Thursday, June 16, 2016

Not enough money in retirement--start planning now!

In Canada, we all have the same concerns when we retire; not having enough money to maintain their lifestyle in retirement; whether their Canada Pension Plan and Old Age Security may dwindle; and if we  will ever be able to fully retire. I am sure that in the US and other countries the concerns are the same, although the programs we receive funding from have different names.

Two challenges we all face are longevity and inflation. A 65 year old woman in good health has a 44% chance to live to 90 (men 33%), or a 23% chance to live to 95 (men 16%). Seeing your buying power erode during this long retirement period is a real concern as seniors expenses appreciate at a higher rate than the masses’.

Over 25 years of retirement $1000 @ 4% inflation will buy only $375. Most of us focus on what we are retiring from and not what we are retiring to. Consider how you will spend your days over the early and later years, and how much you will need to fund that life.

Once you know how much you need, estimate your income from Employer pensions (i.e. Superannuation), CPP, OAS, and Personal Savings (RRSPs, TFSAs, and other investments). Deciding which employer pension option is best for you, or when to start government pensions is complex. Get professional advice.

Investing your personal savings is very important. While you cannot afford to lose this money, you need growth to stay ahead of inflation and provide you with income and some liquidity for planned or unexpected expenses.

With interest rates so low, and the risk that rising interest rates will reduce the value of your fixed income investments, work with a professional advisor to establish, monitor and adjust how your money is invested.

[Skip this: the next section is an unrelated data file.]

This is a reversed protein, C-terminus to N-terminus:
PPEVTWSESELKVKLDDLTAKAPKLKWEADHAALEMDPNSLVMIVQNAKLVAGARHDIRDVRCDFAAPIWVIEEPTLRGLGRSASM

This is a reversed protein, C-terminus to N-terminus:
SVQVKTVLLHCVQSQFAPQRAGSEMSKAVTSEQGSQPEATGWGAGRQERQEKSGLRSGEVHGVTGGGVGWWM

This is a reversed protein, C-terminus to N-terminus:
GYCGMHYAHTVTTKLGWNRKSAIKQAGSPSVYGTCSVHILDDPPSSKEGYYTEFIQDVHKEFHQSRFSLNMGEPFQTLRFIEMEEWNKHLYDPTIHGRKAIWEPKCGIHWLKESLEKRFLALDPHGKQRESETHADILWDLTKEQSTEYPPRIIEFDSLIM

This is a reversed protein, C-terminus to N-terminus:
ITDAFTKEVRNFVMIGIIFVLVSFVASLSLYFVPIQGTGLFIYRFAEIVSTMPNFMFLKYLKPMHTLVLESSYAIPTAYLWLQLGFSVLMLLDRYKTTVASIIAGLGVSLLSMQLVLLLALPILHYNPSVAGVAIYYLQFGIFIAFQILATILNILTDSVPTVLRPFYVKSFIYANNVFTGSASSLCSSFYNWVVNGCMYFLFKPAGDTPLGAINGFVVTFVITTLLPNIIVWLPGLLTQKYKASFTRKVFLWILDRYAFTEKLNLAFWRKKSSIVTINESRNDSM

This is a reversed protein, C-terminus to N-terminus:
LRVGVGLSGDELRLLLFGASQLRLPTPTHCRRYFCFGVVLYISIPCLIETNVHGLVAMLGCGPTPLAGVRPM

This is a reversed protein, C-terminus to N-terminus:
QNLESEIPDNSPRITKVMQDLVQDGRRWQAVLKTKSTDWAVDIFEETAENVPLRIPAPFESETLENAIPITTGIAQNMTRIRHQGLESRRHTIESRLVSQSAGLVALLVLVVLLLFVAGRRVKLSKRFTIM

Your custom portfolio, specific to your time horizon, risk tolerance, and objectives should include a widely diverse selection of investments (i.e. stocks, bonds, cash, etc.), in companies of different sizes, industries, and geographic areas.

Understand the difference between short-term risks (temporary market declines) and long-term risks (low interest investments that do not keep up with inflation). Working with a professional advisor can help you customize and maintain a portfolio that’s right for you, and help you stick to your plan and enjoy a better retirement.

Remember tax. It’s not what you make; it’s what you get to keep that is important. Interest income is low and 100% taxable, where capital gains on stock (and dividends paid on eligible stock) are only 50% taxable.

Many government entitlements are income tested so while dividends have favorable tax treatment, how it is reported on your tax return can reduce OAS, age credits, pharma care premiums and benefits, long-term care subsidies, etc.

Consider income splitting with your spouse to reduce your overall family taxes (CPP sharing, pension splitting, Registered Retirement Income Fund (RRIF) splitting at age 65), and receiving income in the form of ‘Return of Capital’.

On retirement, convert your Registered Retirement Savings Plans to RRIFs to provide regular income, and/or consider the many different life annuity and guaranteed lifetime income options to supplement your pensions. Invest your TFSAs and personal investments for tax efficient income.

Lastly, do not forget to review your life insurance, critical illness protection, disability insurance, and long term care insurance before and after retirement to make sure you have adequate protection. 

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